Most of the time I cover politics. However, I’m interested in social issues and people, so I like to shoot longer stories too. I also enjoy covering sport.
My fascination with photography began when I first saw an image reveal itself under the red light of a dark room. It happened when I was 14 but it’s still fresh in my mind.
I started learning to photograph when I was in high school. I took part in a black-and-white photo workshop for a year and have not stopped taking pictures since.
My father bought me an amazing Pentax K-1000. I remember buying cans of film to make my own rolls and taking pictures of everything. Once I used it during a weekend trip, thinking I had some amazing shots. Then I realised that the camera had no film! I discovered an entire world through the viewfinder though.
I started working part time for a local news agency in Mexico City, in the darkroom developing films and making prints for clients. My first day with a camera, I had to cover the rally of a low profile politician. My pictures were terrible; we couldn’t use them. I realised I had a lot to learn. Over the years I learnt to have patience and to wait for an image.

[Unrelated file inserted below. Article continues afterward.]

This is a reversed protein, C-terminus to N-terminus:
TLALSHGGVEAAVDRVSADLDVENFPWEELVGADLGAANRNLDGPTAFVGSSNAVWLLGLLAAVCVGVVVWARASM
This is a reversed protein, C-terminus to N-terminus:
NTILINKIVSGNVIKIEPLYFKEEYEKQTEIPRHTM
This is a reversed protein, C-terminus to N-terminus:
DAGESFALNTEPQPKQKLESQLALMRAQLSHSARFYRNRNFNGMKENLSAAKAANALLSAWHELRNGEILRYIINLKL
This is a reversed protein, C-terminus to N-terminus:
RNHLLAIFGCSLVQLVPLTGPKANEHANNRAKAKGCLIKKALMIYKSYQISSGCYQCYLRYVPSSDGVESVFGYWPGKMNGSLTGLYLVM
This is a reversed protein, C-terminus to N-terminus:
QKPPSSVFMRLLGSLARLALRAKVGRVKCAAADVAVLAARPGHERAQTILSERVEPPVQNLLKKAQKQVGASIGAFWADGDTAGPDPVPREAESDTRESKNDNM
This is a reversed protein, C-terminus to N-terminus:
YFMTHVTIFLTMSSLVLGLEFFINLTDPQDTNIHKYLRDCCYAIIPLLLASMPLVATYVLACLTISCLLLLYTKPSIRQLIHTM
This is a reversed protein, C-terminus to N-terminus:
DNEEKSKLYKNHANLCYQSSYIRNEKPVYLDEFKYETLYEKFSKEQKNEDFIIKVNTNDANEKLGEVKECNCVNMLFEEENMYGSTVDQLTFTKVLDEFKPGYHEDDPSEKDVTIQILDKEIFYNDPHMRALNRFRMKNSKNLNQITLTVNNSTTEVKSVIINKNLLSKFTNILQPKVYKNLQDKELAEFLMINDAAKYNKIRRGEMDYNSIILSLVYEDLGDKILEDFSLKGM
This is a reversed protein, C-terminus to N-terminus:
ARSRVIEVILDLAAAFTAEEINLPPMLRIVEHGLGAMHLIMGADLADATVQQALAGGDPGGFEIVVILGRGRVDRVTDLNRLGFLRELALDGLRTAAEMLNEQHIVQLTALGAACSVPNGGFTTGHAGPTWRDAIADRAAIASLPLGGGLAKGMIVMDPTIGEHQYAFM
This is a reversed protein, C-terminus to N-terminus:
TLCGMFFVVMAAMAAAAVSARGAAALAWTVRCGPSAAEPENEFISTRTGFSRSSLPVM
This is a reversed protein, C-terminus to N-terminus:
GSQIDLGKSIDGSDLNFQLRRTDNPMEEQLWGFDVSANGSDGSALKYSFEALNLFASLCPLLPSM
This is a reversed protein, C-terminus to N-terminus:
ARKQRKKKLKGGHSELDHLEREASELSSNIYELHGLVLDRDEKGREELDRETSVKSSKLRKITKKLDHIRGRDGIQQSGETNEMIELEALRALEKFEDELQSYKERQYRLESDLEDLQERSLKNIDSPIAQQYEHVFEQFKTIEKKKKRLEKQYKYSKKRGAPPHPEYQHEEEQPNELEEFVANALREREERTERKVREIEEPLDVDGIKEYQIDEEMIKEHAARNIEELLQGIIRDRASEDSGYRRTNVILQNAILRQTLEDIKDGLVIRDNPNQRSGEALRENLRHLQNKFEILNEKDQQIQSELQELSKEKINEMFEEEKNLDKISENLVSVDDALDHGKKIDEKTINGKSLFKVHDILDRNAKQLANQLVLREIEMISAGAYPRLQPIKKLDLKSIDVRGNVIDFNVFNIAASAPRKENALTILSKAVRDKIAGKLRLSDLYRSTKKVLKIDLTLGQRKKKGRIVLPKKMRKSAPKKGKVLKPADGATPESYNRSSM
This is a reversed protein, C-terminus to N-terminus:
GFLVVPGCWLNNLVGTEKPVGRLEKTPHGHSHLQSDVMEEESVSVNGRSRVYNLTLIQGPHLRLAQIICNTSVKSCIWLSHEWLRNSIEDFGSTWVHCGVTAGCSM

Haiti’s earthquake in 2010 was a very sad and emotionally demanding experience. I had never before faced a situation like it and I hope never to have to go through something like it again. I remember the nights we slept in the open air in a hotel garden. We were kept awake by the screaming of injured children lying just meters from us. The hotel’s lobby was an emergency hospital. It was one of those stories that challenge you in every way.
The assignments that challenge me most are the ones where you see war and witness the most dramatic and lamentable aspects of the human condition. It fills you with impotence and indignation. It’s hugely challenging to translate those feelings into images.
I shoot pictures for anyone walking down the street, who is caught by an image at a magazine stand, or who looks at his computer or mobile. I think we have a responsibility to be the creators of a visual legacy, something that we can leave behind for posterity.
As photojournalists we can make many different people look at one single point. This allows us to provoke thoughts and questions, and to create a space to stop and think about the problems in our societies.
I think our mission as photographers is to raise people’s consciousness of issues, to be critical and to direct people’s eyes towards the things that concern us, and that can be changed, rejected or admired.
I respect the people I photograph. Respect is the most important element in establishing a relationship with the subjects of your pictures and is key to accessing their real life.